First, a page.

Local Tobacco Issues Continue to Accelerate
2014 on pace to top 200 proposed regulations
MINNEAPOLIS -- In 2012, NATO established the NATO Local Project to track and respond to proposed local tobacco regulations. That year, NATO responded to some fifty ordinances. Then, in 2013, the number of local ordinances monitored more than doubled to 119. Earlier this year, NATO projected that 200 local tobacco restrictions would be proposed by cities and counties. However, during just the first three months of 2014, already 56 ordinances have been proposed which, if the current pace continues, would mean more than 200 local tobacco regulations will be introduced this year for consideration by town boards, city councils, and county governments.
For the first quarter of this year, the 16 states with local activity include Massachusetts (22 ordinances), California (13 ordinances), Florida (4 ordinances), Minnesota, New York, Ohio and Utah all with two ordinances, and one ordinance each in Illinois, Iowa, Louisiana, New Mexico, Pennsylvania, Rhode Island, Texas, Virginia and Wisconsin. This expansion of the number of states in which local governments are proposing tobacco restrictions demonstrates that this is a nationwide issue and will continue to expand in size and scope.
The kinds of tobacco restrictions being considered by these local governments include bans on redeeming tobacco product coupons, prohibitions on tobacco product promotional pricing, minimum cigar package size requirements, bans on the use of e-cigarettes in public places, restrictions on tobacco product advertising, outlawing the sale of flavored tobacco products, limits on the number of retail licenses issued to retailers to sell tobacco products, and increases in the legal age to buy tobacco products to either 19 or 21 years of age.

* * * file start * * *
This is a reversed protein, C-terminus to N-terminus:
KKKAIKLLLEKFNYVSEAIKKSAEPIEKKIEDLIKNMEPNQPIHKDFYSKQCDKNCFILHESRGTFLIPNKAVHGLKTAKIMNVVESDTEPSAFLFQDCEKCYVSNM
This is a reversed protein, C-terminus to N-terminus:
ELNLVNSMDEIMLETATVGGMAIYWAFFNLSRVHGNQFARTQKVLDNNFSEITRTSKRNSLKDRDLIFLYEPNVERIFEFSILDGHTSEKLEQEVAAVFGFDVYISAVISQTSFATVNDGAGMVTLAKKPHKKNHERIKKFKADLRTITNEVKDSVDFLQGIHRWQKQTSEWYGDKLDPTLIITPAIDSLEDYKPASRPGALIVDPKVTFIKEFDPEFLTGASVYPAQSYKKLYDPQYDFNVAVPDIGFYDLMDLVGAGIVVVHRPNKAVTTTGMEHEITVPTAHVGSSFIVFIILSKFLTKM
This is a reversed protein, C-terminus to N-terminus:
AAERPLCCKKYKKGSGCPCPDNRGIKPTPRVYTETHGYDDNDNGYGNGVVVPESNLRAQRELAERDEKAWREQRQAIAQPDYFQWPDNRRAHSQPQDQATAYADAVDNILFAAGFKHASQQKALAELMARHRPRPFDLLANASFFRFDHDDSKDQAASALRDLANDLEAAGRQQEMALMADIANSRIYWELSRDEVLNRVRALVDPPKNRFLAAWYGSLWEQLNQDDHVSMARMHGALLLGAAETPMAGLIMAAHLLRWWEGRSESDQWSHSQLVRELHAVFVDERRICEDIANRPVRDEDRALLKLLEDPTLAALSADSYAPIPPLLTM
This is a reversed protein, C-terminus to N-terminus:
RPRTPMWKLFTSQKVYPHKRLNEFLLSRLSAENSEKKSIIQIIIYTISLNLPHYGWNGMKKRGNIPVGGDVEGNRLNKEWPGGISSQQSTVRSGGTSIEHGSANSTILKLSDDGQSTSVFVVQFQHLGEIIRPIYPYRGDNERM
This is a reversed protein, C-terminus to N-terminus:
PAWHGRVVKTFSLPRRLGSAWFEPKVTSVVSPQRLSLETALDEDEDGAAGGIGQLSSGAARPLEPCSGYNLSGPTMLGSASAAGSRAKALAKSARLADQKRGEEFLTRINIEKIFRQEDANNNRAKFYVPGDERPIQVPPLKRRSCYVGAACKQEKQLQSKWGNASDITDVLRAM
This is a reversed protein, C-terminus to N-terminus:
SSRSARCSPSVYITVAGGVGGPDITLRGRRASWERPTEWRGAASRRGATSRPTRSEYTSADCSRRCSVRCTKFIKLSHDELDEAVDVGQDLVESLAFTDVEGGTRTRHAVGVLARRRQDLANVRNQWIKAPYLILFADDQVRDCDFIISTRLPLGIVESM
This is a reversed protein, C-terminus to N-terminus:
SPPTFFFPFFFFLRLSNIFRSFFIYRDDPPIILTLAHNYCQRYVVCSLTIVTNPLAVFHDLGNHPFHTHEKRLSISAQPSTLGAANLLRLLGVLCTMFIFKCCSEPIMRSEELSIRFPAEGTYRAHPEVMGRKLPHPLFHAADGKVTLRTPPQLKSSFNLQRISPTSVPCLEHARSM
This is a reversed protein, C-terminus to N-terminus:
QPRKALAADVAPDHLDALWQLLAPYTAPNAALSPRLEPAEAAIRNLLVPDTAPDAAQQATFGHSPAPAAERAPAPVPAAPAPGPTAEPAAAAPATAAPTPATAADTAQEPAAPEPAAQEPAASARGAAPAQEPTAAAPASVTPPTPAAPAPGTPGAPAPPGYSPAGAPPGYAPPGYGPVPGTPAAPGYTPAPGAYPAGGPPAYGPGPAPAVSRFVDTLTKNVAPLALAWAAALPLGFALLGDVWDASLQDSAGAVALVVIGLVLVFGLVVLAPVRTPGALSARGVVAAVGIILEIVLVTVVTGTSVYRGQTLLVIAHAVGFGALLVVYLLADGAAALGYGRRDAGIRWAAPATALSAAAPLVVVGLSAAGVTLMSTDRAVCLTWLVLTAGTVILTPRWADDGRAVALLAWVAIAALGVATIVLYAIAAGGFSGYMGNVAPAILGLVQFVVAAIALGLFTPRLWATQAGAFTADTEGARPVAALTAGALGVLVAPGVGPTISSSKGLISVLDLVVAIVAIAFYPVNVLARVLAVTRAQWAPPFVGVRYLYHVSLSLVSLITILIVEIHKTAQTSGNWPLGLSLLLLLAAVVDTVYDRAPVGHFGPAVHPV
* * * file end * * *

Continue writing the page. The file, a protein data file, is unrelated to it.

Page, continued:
During the past three months, NATO has successfully opposed a number of ordinances, including a Stuart, Fla., proposal that would have required e-cigarette advertisements to be only black text on a white background; a Story County, Iowa, ordinance that would have banned all e-cigarette displays from the public view; a Scotts Valley, Calif., ordinance that would have banned all e-cigarette advertisements; a Lodi, Wis., ordinance that would have prohibited tobacco products from being advertised on poster type ads; and a tax on e-cigarettes proposed by Morton Grove, Ill.
Also, earlier this year, NATO and other industry members sued New York City to overturn the city’s coupon ban and prohibition on promotional pricing which was passed by the New York City Council late last year. A federal court hearing on a motion to strike down the New York City coupon ban and promotional price ban is scheduled for early May.
With the number of local tobacco restrictions continuing to double each year since 2012, the need to respond to these kinds of regulatory threats becomes even greater. Many times, the involvement of local retailers is a key part of opposing unnecessary restrictions on the sale of legal tobacco products. NATO will continue to monitor and respond to local tobacco restrictions that cities, towns and counties propose to enact.